Sleep Deprivation in Teens: An Underrated Problem

By, Julie Wilson

We spend roughly a third of our lives asleep, yet scientists are still not sure what sleep is or why we do it. While it may seem obvious to say that we rest our brains when we sleep, the brain is actually quite active at night as it progresses through five different stages of sleep. What exactly happens during these stages is unclear.

However, scientists do know what happens when we don’t get enough sleep. The immune system is strengthened during sleep as T cell (white blood cell) counts increase and regulatory hormones are released. These necessary processes are restricted with a lack of sleep; therefore, extreme exhaustion can lead to weakness against viruses, an inability to regulate body temperature, or even death. While the effects of minor sleep deprivation are not nearly as severe, they still have a negative influence on our day-to-day lives. Scientists believe that sleep can solidify the day’s learning, so a lack of sleep can result in poorer performance of an already-learned task. Emotions can become heightened and unpredictable, and energy levels run low (“Adolescent Sleep Cycles”, Sherre Florence Phillips). All in all, sleep deprivation takes both a physical and emotional toll on the human body, and the toll it takes on teens is even worse than on adults and younger children.

According to the Nationwide Children’s Hospital, adolescents ages 13-18 need between 9 and 9.5 hours of sleep per night, but on average only get between 7 and 7.25 hours of sleep. As teens ourselves, we know that homework, extracurricular activities, and an early start to the school day are just some of the many factors that can contribute to a lack of sleep. However, what many people don’t know is that adolescent brains’ biological clocks actually shift during puberty so that it’s harder for teens to fall asleep at a decent hour (National Sleep Foundation). That’s right– there’s a reason you can’t fall asleep until twelve or one o’clock in the morning, no matter how hard you try.

Many students at Winsor have the common misconception that sleeping in on the weekends will help them make up for their lack of sleep during the week. However, the attempts by teens to “catch up” on sleep may actually be detrimental to their sleep schedules. Sleeping into the late morning on the weekends tricks the brain into setting the next night’s sleep cycle to later, consequently rewiring one’s biological clock. A 2006 survey conducted by the National Sleep Foundation found that more than 30% of teens take naps lasting about 1.2 hours regularly. However, scientists speculate that naps longer than 45 minutes can actually make it harder for one to sleep at night. Shorter naps, on the other hand, can provide short-term alertness without giving you that dazed, cranky feeling.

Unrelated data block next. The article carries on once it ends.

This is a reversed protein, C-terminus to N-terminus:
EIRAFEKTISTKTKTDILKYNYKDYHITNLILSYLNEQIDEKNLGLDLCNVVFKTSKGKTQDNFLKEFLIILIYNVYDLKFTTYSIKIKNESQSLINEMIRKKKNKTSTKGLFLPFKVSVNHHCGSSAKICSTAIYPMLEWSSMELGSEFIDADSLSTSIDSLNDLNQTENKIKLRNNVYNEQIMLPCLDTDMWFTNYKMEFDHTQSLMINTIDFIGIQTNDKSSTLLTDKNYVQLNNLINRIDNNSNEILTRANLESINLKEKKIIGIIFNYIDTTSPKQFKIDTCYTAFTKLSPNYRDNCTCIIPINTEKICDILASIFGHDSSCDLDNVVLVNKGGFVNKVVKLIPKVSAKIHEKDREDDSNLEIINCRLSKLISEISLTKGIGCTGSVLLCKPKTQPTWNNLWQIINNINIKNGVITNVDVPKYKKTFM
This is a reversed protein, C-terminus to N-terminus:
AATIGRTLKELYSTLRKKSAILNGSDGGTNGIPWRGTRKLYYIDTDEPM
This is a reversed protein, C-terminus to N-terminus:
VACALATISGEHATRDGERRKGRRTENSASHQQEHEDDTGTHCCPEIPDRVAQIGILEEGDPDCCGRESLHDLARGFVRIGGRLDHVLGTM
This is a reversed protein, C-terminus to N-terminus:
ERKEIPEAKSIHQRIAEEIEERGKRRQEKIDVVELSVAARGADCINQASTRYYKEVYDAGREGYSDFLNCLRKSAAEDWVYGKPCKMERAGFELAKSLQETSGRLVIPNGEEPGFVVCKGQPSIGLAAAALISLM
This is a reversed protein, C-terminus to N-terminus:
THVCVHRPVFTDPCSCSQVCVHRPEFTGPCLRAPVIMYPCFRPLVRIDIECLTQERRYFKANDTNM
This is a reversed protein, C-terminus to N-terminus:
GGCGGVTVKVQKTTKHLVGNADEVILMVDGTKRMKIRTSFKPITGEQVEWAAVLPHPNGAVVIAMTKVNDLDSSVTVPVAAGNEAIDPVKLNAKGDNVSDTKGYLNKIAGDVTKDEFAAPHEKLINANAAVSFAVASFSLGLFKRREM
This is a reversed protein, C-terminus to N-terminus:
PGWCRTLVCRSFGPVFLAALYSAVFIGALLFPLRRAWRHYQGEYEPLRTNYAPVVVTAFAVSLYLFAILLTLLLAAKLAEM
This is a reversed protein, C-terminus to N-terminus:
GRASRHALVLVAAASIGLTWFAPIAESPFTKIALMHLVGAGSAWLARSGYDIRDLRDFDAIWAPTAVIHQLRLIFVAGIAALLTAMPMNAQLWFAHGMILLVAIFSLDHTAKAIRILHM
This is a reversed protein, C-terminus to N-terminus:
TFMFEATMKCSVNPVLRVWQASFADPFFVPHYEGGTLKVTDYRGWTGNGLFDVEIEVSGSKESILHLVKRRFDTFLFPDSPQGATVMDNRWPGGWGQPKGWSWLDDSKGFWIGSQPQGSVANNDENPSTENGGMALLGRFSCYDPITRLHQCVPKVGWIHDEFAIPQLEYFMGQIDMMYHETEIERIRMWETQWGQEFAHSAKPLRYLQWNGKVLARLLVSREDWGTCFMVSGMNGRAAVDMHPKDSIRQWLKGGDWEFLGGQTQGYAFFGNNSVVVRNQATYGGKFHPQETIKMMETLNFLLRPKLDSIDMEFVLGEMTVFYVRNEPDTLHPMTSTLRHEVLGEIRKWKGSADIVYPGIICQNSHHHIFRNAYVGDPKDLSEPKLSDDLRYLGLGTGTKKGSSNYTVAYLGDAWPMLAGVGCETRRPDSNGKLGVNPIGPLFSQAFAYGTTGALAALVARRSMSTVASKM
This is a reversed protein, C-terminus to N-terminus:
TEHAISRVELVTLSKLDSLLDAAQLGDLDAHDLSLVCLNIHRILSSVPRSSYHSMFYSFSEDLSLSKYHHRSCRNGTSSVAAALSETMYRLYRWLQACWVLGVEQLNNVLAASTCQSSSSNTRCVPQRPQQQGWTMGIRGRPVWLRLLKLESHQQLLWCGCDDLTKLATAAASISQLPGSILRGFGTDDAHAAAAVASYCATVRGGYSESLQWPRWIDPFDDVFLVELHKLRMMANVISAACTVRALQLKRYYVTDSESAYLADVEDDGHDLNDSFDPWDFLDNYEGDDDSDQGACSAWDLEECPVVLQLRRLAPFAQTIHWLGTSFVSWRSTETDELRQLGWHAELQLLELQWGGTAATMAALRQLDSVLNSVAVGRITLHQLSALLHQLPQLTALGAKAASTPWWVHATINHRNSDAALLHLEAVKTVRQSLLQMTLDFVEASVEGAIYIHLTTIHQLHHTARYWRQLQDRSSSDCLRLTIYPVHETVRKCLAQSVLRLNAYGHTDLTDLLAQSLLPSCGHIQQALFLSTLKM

So what can teens do to combat sleep deprivation, if sleeping in and taking a long nap don’t work? One thing we can do is to try to limit the use of our electronics at night. According to, the screens of our electronic devices can prevent the production of melatonin, the hormone that controls our sleep cycles and helps us to fall asleep. The amount of light processed by the brain is inversely proportional to the amount of melatonin the brain produces. In other words, the more light in the room there is, the less melatonin is produced. Furthermore, the blue LED light given off by screens is a far greater melatonin supressor than natural light. Kayla L., Class VI, has found one solution to this problem–software that automatically adjusts a computer screen’s colors according to the time of day. This software, F.lux, not only helps her to “set [her computer] at a time in which the screen becomes gradually more yellow”, but also “makes [her] eyes hurt less after staring at [her] screen for hours.” However, even with this software, social media and other addictive distractions can keep us awake for hours without our realizing it. Although it’s easier said than done to reduce the number of electronics we use at night given that much of our homework is done on a computer, perhaps not bringing one’s electronics into one’s bedroom at night can help cut unnecessary screen time. We can also try to go to sleep at the same time on the weekends that we do on the weekdays in order to regulate our sleep cycles, since sleeping late unfortunately does more harm than good. But changing our habits with technology can only go so far–in order to really combat teen sleep deprivation, we must change the school system itself. In fact, schools across the country have already begun implementing changes that could help students get more sleep. A bill was recently introduced in California that would require all public schools to open their doors at 8:30, giving students another half hour of sleep. Hopefully, further research and discovery about adolescent sleep will help guide schools to change their scheduling and electronics policies. But for now, maybe it would be best to stop reading this article and take a power nap.